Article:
Philips Electronics reported lower-than-expected fourth-quarter net profit, as poor TV sales hit its lifestyle division, and warned that consumers in mature markets will be reluctant to spend this year.
The Dutch lifestyle, healthcare and lighting giant said on Monday it sees a pick-up in the construction sector, which is expected to lift its lighting division in the second half.
Overall drivers for growth will come from emerging markets, which account for about one third of group sales and are a focus for expansion, Philips said.
Overall, Philips results are somewhat disappointing mainly due to the weaker-than-expected consumer lifestyle division, said Sjoerd Ummels, ING analyst.
Philips stresses that consumer sentiment will continue to be subdued throughout 2011 and it's not a surprise, but still we've had two years of weak consumer sentiment in mature markets, and apparently there's no end in sight.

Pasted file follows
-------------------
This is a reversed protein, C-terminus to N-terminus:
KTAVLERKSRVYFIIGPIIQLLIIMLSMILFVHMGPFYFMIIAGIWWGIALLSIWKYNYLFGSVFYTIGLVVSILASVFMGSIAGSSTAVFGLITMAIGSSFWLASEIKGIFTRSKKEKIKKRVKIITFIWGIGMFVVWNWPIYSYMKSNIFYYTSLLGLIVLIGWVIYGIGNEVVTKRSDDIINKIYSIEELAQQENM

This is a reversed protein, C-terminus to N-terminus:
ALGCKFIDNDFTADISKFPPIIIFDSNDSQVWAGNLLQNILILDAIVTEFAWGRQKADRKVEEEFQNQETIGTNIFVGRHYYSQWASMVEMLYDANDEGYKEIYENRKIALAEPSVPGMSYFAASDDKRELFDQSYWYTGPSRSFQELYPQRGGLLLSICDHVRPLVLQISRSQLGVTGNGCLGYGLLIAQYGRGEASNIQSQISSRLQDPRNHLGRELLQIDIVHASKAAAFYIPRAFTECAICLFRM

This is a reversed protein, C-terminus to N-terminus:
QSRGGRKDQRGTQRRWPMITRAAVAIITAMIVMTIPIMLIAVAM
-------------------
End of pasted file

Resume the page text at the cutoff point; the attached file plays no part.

Philips reported net profit of 465 million euros, well short of the 532 million euros average forecast in a Reuters poll of 20 analysts.
Sales for the quarter were 7.392 billion euros, up 1.8 percent, against a forecast of 7.56 billion euros, as the rice cookers-to-toasters consumer lifestyle business was hit by another quarter of weak TV sales.
Sales were impacted by negative consumer sentiment in developed markets, while continued destocking in the trade resulted in a particularly slow December, outgoing Chief Executive Gerard Kleisterlee said in a pre-recorded audio statement.
The consumer division reported fourth-quarter EBITA of 151 million euros, well below a forecast of 267 million euros and down 43 percent from a year ago.
Fourth-quarter EBITA for the healthcare division, which supplies scanners and other hospital equipment, was 522 million euros, slightly above the forecast of 514 million euros and up 15.5 percent from a year ago.
The lighting division, which produces light bulbs and street lighting systems and whose fortune is tied partly to the health of the construction industry, reported EBITA of 198 million euros, below analysts' expectations for 218 million euros, and up 141 percent from a year ago.
(Editing by Sara Webb and Aaron Gray-Block; Editing by Erica Billingham)